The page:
Summary

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Blues People is a sociocultural analysis of the multiple roles of music for African American people throughout US history. Tracing the influences and interactions of European and African genres back to colonial times, Baraka shows how innovation and tradition supported and inspired Africans and their descendants even in the darkest times of their enslavement.

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Although this type of ethnomusicology has become standard, this pioneering work was not uniformly accepted when published in the 1960s.

Baraka organizes the work in three sections. He begins with a synthetic overview of music in black culture. In the second section, he provides more specifics about the music, covering four centuries. Finally, he focuses on the period beginning in 1930, interweaving his own experience with the close analysis of major musicians and genres. interpretative survey of important genres. In this he attends both to the major contributions of blues, jazz, and rock, and addresses the white and commercial appropriation.

Summary

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The first full-length analytical and historical study of jazz and blues written by an African American, Blues People: Negro Music in White America presents a highly original thesis suggesting that music can be used as a gauge to measure the cultural assimilation of Africans in North America from the early eighteenth century to the twentieth century. Broad in scope and insightfully opinionated, Blues People caused controversy among musicologists and other critics. Intending his remarks as negative criticism, Ralph Ellison was accurate in noting that Amiri Baraka is “attracted to the blues for what he believes they tell us of the sociology of Negro American identity and attitude.”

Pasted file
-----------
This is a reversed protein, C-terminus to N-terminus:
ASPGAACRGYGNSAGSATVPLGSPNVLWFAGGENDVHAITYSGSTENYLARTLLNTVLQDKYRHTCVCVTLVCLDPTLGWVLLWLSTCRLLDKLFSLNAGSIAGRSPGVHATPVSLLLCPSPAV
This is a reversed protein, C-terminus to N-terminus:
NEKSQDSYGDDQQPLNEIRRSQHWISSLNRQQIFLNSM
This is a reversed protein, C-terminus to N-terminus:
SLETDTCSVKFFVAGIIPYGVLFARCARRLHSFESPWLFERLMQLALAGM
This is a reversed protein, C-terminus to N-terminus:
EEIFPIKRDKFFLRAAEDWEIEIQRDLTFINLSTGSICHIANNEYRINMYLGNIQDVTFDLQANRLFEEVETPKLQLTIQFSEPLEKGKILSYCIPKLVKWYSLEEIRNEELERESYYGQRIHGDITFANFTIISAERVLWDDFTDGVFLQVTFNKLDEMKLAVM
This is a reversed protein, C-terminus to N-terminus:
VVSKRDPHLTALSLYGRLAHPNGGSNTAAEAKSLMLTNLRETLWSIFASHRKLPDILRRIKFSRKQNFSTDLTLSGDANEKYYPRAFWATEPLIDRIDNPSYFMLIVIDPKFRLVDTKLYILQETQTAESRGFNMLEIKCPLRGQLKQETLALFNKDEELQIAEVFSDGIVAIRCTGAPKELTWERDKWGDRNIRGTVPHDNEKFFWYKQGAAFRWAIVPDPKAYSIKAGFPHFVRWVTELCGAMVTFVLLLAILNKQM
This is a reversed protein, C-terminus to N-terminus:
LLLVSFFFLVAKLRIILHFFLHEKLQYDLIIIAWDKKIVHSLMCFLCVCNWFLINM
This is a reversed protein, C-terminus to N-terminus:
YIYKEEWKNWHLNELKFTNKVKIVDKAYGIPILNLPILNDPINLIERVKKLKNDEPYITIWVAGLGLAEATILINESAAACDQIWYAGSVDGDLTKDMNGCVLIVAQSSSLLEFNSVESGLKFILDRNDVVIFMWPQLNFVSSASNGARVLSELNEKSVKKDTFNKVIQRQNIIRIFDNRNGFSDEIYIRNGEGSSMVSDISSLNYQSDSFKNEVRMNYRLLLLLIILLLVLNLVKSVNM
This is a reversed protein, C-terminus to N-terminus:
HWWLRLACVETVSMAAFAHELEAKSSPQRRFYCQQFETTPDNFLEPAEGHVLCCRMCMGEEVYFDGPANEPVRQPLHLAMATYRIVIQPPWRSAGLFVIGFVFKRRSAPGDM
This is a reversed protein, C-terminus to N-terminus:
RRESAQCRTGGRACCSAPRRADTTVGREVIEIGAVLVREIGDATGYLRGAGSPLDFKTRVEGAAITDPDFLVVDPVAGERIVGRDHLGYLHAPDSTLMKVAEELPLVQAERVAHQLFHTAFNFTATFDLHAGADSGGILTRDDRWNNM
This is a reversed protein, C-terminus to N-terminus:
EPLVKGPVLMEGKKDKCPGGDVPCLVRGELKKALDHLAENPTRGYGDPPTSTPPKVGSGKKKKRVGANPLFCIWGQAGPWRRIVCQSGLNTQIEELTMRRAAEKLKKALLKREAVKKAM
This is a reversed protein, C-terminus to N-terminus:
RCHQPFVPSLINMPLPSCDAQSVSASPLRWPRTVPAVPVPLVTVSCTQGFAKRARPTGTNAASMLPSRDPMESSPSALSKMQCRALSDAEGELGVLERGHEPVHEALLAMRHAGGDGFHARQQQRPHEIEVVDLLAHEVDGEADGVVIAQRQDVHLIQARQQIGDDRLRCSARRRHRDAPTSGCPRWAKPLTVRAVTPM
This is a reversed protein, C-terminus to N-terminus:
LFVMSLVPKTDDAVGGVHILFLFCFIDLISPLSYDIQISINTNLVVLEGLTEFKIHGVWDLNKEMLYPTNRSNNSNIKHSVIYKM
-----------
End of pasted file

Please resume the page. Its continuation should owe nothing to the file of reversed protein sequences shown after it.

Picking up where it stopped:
Baraka contends that although slavery destroyed many formal artistic traditions, African American music represents certain African survivals. Most important, African American music represents an African approach to culture. As such, the music sustains the African worldview and records the historical experience of an oppressed people.

Baraka also...

(The entire section contains 475 words.)

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Critical Essays